DYESS AIR FORCE BASE, Texas (AFNS) --
Purists may argue that nothing can replace real-world, hands-on learning. Some may say that virtual reality, or VR, platforms are simply video games, but for Airmen at Dyess Air Force Base
, VR technology is transforming the way C-130J Super Hercules
aircraft maintainers are learning and perfecting their craft.
Two maintainers in particular have led the initiative to make the 317th Maintenance Group’s VR lab an immersive, realistic and effective training environment. Since 2018, 317th MXG instructors Tech. Sgt. Timothy Hogge and Staff Sgt. Christopher Clinton have done everything, from working with civilian software developers to writing course curriculum, to make the lab a success.
Now, Dyess AFB’s C-130 VR room is the largest in Air Mobility Command
“This effort started from the ground up, and now, we are working with two major commands and have a VR room with its own unique and innovative design,” Hogge said.
The VR lab boasts 16 training stations and an adjacent classroom. However, the most impressive thing about the facility isn’t necessarily its high-tech equipment. According to the 317th MXG, virtual training is useless without a learning curriculum. With this in mind, Hogge and Clinton created an orientation and familiarization training program to make the VR lab truly effective.
The training team’s curriculum, combined with innovative VR technologies, create a space where maintenance Airmen can train and qualify on mission-essential tasks.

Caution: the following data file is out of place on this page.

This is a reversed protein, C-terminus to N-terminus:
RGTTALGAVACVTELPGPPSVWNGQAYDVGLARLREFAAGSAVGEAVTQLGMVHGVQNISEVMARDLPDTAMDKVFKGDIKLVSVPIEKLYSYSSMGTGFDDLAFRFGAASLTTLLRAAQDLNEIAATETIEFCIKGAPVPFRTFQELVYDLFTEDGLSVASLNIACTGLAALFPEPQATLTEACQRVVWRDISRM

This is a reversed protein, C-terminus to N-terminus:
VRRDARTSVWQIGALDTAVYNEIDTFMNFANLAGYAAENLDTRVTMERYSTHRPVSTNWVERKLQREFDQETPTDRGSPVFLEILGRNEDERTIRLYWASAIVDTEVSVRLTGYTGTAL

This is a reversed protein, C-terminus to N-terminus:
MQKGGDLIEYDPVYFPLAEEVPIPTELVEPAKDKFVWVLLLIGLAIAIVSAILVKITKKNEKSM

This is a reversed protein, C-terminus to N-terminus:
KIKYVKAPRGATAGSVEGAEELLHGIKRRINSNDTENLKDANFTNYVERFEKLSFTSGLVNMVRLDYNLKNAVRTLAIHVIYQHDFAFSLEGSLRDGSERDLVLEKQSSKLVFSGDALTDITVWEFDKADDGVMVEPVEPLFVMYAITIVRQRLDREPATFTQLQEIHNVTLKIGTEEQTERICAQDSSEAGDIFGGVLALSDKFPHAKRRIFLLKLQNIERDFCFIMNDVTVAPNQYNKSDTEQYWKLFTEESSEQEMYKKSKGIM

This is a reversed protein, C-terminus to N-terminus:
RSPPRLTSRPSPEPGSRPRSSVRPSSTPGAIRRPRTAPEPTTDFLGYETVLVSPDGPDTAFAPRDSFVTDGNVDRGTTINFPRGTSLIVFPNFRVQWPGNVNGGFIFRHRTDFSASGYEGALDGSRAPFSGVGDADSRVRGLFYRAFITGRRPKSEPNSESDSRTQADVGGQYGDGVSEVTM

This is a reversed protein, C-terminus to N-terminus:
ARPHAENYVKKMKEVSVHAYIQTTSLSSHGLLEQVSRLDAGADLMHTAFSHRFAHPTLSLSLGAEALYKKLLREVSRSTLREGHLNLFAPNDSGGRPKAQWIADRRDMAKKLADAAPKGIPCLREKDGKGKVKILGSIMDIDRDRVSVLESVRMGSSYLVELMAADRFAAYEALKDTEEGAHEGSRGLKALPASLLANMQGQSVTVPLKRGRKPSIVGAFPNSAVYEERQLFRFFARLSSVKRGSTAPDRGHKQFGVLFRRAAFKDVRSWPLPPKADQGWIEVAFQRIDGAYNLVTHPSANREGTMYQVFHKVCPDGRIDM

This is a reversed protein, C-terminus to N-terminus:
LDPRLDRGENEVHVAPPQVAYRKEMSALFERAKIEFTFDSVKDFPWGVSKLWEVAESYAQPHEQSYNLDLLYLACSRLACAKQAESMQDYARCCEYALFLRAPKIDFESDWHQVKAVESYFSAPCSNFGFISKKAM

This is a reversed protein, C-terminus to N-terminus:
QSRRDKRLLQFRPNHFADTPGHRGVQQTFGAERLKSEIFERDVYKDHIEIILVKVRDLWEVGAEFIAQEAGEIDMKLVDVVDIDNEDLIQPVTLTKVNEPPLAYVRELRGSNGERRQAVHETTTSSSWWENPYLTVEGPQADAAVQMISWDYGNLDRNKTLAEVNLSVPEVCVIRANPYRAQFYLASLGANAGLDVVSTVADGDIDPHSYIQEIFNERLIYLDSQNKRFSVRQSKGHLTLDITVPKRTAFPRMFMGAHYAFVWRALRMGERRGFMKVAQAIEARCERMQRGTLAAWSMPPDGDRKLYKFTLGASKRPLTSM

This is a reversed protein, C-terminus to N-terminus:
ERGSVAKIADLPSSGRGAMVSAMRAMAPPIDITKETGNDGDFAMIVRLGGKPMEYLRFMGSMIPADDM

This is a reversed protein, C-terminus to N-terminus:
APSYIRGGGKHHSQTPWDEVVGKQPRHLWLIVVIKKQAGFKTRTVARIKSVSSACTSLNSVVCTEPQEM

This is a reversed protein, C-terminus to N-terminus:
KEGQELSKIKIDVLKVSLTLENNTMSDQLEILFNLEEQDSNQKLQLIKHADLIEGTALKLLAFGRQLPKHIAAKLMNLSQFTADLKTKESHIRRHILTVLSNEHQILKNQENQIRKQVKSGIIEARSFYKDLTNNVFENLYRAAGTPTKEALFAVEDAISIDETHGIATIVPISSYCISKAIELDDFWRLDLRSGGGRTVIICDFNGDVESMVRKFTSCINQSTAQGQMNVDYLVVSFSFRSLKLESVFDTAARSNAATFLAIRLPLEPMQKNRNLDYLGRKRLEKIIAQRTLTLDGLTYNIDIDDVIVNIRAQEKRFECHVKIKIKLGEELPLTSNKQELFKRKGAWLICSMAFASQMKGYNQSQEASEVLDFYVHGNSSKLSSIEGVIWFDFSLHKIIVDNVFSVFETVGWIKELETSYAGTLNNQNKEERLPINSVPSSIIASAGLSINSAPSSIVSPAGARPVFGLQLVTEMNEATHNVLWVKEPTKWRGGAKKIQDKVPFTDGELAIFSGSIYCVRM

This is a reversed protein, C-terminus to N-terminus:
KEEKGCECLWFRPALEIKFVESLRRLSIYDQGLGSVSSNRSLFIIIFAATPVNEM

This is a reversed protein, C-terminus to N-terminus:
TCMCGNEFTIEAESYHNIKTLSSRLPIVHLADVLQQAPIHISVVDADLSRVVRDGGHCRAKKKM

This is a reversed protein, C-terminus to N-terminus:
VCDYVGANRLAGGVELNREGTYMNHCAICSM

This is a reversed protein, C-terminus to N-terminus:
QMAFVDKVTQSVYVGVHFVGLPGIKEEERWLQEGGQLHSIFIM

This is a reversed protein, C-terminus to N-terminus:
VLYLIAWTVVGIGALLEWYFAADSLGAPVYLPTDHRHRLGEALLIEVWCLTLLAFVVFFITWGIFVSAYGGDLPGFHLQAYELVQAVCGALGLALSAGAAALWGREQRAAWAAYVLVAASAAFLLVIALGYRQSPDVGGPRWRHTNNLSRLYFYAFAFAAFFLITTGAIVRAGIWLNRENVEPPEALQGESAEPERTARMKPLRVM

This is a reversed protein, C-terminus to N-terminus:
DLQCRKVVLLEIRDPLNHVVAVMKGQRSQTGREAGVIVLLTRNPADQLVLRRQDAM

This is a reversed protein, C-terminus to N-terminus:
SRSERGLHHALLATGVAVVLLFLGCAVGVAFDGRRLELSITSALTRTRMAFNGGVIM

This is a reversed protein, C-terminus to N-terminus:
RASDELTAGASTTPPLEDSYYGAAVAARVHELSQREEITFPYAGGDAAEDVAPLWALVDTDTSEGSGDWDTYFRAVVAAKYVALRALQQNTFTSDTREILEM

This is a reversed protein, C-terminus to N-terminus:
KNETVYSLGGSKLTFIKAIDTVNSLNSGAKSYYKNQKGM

“One of the more impressive aspects of the lab is the direct feedback capability our instructors can use,” said Senior Master Sgt. Ronald Cooney, 317th MXG maintenance operations flight superintendent. “This feature measures students’ performance and learning based on how fast they can understand key concepts.”
The 317th MXG plans to train 250 maintainers each year using the new VR lab. Training in a VR setting provides unique benefits that more traditional locations can’t. For example, it provides Airmen a controlled learning environment. This means no extreme temperatures, which is an invaluable feature in West Texas. Additionally, it allows maintainers to maintain task proficiency without impacting aircraft availability, which in turn increases how quickly maintainers can be trained. One student of the VR lab, Airman 1st Class David Farrell, 317th Aircraft Maintenance Squadron hydraulic systems apprentice, described his experience with VR training.
“The course feels real,” Farrell said. “This training doesn’t compromise the experience of being on a C-130―learning is in a distraction-free environment.”
The 317th MXG VR lab continues to evolve. Starting July, they’ll begin using computer software that allows maintenance students to immerse themselves in the intricacies of the Rolls Royce engines that power the C-130J aircraft. Whether it’s new software or improved curriculum, the VR lab’s team continues to find ways to make virtual training effective for 317th Airlift Wing maintainers.
“From the onset of this initiative, we challenged our Maintenance Qualification Training Program team to advance VR from an innovative hobby to a forum our Airmen want to learn in,” said Col. Don Vandenbussche, 317th MXG commander.
The 317th AW’s VR lab is part of an ongoing Air Force effort to create virtual and augmented-reality training capabilities for the aircraft maintenance and career enlisted aviator communities.